2. retailecom August 3, 2009 Reply

    Honestly, the reason it’s so effortless is that they spent upwards of $100m with more than 150 people developing it.

  3. Suzanne Rielle August 4, 2009 Reply

    No on-line presence in UK is surprising! And, the costliness of maintaining the website is a major consideration as to whether any and everybody can emulate.

    I’d like to add that the Gap has made some major changes to their policies over the last year – w/o communicating. So, while the on-line experience might be great — they appear to be dropping the ball on policy communications, which is ultimately more important to the customer then the on-line shopping experience.

    E.g. The return policies have been a moving target over the past year, affecting many people. "Final Sales" have been implemented on items ending in $0.97 without clear communication, and Shipping practices have changed. None of this proactively communicated to customers beyond fine-print updates on the website. On the flip-side, in Spring 2008, they rolled out a very positive change to the return policies and mass-marketed it directly to customers, on their site, in the press, etc. Since then, they’ve taken it back and not communicated at all.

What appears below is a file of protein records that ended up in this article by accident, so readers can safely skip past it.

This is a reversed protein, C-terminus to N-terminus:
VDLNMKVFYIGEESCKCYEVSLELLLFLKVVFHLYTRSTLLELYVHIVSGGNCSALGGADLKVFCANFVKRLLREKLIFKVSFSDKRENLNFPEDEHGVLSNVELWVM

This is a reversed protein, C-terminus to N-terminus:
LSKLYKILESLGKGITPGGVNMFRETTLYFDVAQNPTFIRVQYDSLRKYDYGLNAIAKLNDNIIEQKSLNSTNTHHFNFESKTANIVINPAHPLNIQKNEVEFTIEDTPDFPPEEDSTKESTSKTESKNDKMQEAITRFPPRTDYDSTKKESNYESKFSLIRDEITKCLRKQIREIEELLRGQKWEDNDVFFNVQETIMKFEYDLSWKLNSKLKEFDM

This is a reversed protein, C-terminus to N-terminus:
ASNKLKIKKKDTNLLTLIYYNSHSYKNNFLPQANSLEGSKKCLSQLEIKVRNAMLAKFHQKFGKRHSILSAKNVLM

I have many readers and customers who have a serious distrust for the Gap right now. It’s unfortunate, because I suspect the Gap is making needed changes to adjust to the economy, and I believe their long-time customers would understand if the changes were communicated appropriately. Instead they are surprising customers with changes and losing trust.

  4. Armando Roggio August 4, 2009 Reply

    @retailecom I agree. But I find that platforms like Magento provide a very similar experience for, well, nothing.